Harm reduction journal 2017 08 0414(1) 54 doi 10.1186/s12954-017-0181-y
Studies on contraceptive use by patients with substance use disorders (SUD) show a concerning low use of contraception. Mainly conducted in USA, they could be irrelevant to patients attending European SUD treatment centers, especially since these studies mostly investigate women suffering from social exclusion, severe material deprivation andopiates use with frequent high-risk drug use and sexual behaviors including sex trade, frequently not currently attending treatment centers. The purpose of this study is to describe contraceptive use by patients, both male and female, since contraception can not only be considered as a female problem, with severe SUD in two free clinics in Paris, France.
An anonymous self-report questionnaire was distributed to literate patients followed in two generalist substance use disorders treatment centers in hospitals of Paris, France: Espace Murger and Centre Cassini, during 5 weeks between February and March 2016.
Out of the 78 respondents (with an age mean 40.7 years, in which women are represented as 48.1%, and 29.7% of them have children), 53 have had at least one sexual partner in the last 6 months. Contraception was "always" used by 55.3% of sexually active patients, "sometimes" by 19.1%, and "not" used by 25.5%. Male condoms were the main contraceptive method. The use of intrauterine devices was low, contrarily to what is observed in the French general population. However, the knowledge of contraceptive methods was common.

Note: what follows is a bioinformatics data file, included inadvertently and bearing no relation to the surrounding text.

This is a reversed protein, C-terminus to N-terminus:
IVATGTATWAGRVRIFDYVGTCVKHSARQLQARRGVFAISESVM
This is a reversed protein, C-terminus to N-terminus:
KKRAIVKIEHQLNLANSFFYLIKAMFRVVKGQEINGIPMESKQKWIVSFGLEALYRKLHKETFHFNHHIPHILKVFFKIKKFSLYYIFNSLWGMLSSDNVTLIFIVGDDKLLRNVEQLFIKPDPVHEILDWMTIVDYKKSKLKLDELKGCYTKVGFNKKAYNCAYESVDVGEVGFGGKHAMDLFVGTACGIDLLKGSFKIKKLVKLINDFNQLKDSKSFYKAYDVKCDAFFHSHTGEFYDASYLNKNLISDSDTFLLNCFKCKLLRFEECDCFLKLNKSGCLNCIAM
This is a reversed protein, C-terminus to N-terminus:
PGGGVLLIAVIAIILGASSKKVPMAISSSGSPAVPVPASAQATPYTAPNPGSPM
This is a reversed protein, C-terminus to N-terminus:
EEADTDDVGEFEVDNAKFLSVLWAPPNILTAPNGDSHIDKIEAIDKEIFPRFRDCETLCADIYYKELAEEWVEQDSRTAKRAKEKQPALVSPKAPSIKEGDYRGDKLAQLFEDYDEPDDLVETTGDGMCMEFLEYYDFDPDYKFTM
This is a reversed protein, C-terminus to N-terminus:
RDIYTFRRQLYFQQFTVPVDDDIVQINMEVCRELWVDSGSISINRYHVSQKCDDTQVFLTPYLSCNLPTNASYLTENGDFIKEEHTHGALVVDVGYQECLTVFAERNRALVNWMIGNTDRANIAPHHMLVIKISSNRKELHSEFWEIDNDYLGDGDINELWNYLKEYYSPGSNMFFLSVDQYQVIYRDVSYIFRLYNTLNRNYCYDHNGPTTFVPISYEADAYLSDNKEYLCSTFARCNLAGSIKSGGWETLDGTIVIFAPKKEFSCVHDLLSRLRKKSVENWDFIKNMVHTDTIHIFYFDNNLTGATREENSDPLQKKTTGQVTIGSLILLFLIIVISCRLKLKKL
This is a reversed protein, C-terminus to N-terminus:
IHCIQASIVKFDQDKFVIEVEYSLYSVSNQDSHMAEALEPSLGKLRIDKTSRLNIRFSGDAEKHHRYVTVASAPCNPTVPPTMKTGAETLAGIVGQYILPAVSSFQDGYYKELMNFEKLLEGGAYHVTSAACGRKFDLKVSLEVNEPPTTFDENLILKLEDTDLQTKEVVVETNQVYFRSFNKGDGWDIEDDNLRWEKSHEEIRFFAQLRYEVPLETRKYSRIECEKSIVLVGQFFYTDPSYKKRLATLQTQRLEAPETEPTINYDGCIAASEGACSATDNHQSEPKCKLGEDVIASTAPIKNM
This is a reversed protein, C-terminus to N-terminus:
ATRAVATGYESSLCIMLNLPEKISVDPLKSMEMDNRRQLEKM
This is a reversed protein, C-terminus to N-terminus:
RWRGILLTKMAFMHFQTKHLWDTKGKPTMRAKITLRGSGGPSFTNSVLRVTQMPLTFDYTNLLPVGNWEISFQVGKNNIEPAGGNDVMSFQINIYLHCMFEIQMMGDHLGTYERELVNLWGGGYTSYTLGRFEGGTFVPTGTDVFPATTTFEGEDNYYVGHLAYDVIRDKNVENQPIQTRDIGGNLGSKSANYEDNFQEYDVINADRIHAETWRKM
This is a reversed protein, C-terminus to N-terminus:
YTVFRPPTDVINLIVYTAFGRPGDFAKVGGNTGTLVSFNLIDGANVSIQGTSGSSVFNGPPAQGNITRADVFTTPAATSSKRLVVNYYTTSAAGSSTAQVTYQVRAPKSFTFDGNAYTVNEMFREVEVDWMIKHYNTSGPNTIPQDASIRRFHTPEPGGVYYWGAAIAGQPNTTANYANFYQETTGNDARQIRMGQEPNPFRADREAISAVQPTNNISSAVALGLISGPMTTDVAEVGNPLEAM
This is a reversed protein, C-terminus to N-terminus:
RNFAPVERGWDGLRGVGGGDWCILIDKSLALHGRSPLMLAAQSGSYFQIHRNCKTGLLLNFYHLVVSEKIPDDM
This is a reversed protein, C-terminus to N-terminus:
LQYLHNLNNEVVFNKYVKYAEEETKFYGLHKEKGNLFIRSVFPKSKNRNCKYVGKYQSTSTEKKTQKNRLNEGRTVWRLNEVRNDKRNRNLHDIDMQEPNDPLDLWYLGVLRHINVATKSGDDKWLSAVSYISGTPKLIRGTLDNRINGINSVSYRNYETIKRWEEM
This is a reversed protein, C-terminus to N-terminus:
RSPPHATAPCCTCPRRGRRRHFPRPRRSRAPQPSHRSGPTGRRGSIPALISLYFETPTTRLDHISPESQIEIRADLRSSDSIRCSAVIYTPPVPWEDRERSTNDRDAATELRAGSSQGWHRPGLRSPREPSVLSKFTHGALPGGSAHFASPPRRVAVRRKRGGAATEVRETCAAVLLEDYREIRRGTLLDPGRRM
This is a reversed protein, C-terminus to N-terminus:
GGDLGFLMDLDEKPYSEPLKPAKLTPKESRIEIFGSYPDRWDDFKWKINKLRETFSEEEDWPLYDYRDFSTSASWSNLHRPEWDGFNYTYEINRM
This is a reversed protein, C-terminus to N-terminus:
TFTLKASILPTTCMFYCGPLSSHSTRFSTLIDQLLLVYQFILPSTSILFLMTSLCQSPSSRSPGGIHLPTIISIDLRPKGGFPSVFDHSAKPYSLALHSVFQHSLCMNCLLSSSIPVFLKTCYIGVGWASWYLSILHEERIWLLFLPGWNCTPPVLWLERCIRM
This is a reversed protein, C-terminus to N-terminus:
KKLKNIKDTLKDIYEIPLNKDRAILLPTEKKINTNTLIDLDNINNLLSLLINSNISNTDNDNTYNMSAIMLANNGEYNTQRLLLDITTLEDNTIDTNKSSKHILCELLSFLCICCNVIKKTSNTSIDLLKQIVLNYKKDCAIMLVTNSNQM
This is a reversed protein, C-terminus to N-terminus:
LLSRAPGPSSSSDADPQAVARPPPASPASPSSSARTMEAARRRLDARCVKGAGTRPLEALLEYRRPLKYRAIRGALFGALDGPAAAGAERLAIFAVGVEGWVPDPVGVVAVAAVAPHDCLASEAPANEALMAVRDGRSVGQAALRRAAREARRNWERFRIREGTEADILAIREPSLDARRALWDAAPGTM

In this population, with a high prevalence of at risk sexual behavior, the use of contraceptive methods is lower than in French general population. During standard care for SUD, contraception and desire to be a parent should be discussed and patients empowered to make their own choices. Lack of knowledge does not seem to be a hindrance to the use of contraception, but other sociological, psychological, or medical factors may limit contraceptive access and long-term use, especially for the long-acting reversible contraception methods. It is necessary to further develop this reflection by discussing the individual contraceptive choices with the patients themselves to clarify the nature of these constraints and maybe provide several contraceptive methods within the SUD care settings.